Gabapentin and pregabalin are medicines used in the treatment of epilepsy and neuropathic pain. Gabapentin is also used to treat hot flashes and restless legs syndrome and pregabalin has been used to treat fibromyalgia and generalized anxiety disorder. Both are commonly prescribed, both are effective and, for those reasons, both drugs play an important role in the clinical setting.

Here, we’re going to review the clinical pharmacology of gabapentin and pregabalin; summarizing the fundamental facts that you should know.


Both gabapentin and pregabalin are used to treat focal epilepsies (with or without secondary generalizations). Typically, either drug is prescribed as an “add on” to another anticonvulsant drug – such as carbamazepine.

As we learned in the introduction, pregabalin is effective at treating neuropathic pain. This is particularly true for patients who suffer from diabetic neuropathy (however, patients are likely to be prescribed duloxetine as the first-line agent for this condition). Pregabalin, unlike gabapentin, can be used to treat generalized anxiety disorder. Gabapentin has also been used to treat diabetic neuropathy.

Mechanism of action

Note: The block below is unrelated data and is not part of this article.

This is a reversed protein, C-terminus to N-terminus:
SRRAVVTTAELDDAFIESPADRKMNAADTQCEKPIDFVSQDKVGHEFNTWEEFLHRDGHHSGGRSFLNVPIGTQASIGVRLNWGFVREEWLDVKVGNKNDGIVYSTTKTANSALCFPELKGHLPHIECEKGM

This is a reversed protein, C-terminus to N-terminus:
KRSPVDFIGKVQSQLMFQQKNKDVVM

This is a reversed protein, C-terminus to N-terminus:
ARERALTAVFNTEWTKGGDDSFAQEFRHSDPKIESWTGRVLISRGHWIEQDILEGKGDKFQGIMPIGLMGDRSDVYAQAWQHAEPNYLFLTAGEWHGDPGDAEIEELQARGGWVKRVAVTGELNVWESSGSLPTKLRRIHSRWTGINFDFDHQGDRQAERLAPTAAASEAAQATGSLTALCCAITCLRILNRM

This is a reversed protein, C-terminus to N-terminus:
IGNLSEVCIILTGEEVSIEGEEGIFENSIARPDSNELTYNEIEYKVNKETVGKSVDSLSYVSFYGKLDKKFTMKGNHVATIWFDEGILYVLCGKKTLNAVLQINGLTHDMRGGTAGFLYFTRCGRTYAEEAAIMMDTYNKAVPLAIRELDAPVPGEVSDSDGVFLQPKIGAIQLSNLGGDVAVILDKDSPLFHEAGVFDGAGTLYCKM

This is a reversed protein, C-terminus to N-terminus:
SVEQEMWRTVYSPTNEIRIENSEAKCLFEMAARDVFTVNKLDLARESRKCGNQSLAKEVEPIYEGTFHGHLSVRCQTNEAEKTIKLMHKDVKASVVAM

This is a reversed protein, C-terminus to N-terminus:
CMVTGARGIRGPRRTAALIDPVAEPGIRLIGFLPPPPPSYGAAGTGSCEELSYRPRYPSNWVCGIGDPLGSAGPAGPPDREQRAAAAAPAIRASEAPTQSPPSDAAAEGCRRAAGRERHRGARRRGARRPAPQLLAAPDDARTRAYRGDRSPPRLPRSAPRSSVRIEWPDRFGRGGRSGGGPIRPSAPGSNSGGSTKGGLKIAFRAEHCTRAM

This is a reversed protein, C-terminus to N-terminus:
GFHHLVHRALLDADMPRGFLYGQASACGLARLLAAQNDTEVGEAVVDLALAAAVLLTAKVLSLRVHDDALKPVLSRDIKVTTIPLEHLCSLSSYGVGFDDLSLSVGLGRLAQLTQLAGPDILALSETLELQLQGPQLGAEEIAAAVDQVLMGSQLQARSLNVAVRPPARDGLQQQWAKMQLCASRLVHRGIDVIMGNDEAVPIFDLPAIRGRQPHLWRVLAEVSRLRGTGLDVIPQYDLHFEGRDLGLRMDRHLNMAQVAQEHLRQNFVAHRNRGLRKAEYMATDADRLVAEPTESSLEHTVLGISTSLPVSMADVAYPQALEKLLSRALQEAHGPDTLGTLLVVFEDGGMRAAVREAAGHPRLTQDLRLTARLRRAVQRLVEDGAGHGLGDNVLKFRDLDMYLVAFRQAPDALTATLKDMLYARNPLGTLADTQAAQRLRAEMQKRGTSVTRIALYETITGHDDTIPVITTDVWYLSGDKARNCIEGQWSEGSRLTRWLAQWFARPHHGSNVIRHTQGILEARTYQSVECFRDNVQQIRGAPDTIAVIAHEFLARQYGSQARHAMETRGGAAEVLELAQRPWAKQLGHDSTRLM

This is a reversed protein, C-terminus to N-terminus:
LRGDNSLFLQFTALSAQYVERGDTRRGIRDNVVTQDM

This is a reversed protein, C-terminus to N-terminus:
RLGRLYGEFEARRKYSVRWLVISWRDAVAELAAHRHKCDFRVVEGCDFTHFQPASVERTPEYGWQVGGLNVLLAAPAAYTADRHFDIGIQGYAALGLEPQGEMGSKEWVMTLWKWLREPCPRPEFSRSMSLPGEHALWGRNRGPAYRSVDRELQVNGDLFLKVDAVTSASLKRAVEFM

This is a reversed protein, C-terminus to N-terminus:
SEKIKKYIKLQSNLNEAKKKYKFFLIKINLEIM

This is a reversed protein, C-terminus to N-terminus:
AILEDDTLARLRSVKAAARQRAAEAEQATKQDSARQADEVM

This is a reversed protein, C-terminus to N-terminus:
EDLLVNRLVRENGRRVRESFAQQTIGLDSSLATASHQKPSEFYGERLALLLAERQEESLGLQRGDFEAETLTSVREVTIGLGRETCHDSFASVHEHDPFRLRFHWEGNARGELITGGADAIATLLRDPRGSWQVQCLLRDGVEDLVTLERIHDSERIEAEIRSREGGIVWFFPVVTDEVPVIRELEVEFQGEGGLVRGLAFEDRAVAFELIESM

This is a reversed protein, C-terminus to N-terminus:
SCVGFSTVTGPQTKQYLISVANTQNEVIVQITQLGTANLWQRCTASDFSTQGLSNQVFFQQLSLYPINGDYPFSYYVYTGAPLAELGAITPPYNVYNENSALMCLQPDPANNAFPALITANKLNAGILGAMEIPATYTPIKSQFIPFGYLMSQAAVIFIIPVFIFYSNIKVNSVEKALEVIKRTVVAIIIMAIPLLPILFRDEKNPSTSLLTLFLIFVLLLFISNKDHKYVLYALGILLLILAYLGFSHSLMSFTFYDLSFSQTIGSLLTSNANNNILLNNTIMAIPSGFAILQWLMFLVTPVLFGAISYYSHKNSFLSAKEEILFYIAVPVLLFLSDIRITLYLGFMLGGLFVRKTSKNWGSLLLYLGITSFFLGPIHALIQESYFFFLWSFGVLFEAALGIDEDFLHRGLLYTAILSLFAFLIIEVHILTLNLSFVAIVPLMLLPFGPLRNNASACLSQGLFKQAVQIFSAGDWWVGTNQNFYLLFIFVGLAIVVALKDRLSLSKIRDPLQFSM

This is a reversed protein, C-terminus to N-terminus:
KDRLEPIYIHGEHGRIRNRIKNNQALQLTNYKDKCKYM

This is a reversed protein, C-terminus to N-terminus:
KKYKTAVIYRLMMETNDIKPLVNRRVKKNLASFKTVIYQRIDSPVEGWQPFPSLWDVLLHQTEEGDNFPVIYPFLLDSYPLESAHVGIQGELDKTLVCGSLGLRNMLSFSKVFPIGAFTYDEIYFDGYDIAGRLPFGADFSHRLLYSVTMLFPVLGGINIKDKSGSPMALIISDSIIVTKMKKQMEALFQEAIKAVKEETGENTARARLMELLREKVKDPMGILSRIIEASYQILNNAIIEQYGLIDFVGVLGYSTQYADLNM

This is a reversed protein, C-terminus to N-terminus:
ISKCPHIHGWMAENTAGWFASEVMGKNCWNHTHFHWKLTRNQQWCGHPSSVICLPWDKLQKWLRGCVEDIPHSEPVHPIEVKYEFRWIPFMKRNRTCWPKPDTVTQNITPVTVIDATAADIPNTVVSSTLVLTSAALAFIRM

The precise mechanism of action of gabapentin or pregabalin is not fully understood.

Gabapentin has structural affinity to GABA, the primary inhibitory neurotransmitter of the brain. Pregabalin is itself a structural analog of gabapentin. It is thought that both drugs reduce neuronal excitability by binding to voltage-gated calcium channels rather than through their relatedness to GABA.

Side effects

Both drugs are well tolerated – at least when compared to other anticonvulsant drugs.

Common side effects of both medicines include drowsiness, dizziness and ataxia (lack of voluntary control over muscle movements). These side effects do, however, improve over time.

Pregabalin is also associated with:

  • Dry mouth
  • Weight gain
  • Blurred vision

Gabapentin is linked to:

  • Peripheral edema
  • Sexual dysfunction
  • Tremor

Both drugs are linked to an increased suicide risk.

Clinical considerations

When we talk about the clinical pharmacology of gabapentin or pregabalin, we need to think about:

  • The fact that both drugs rely on the kidney for their elimination. Consequently, doses should be reduced in those with renal impairment.
  • Sedative effects of both drugs are enhanced when taken with other sedating drugs – antidepressants, benzodiazepines etc.
  • Compared to other anticonvulsant drugs, pregabalin and gabapentin have few serious drug interactions. This makes them an ideal alternative in many complicated clinical scenarios.
  • Dose should be increased incrementally to improve tolerability. Similarly, abrupt withdrawal of either medicine is linked to physical dependence.

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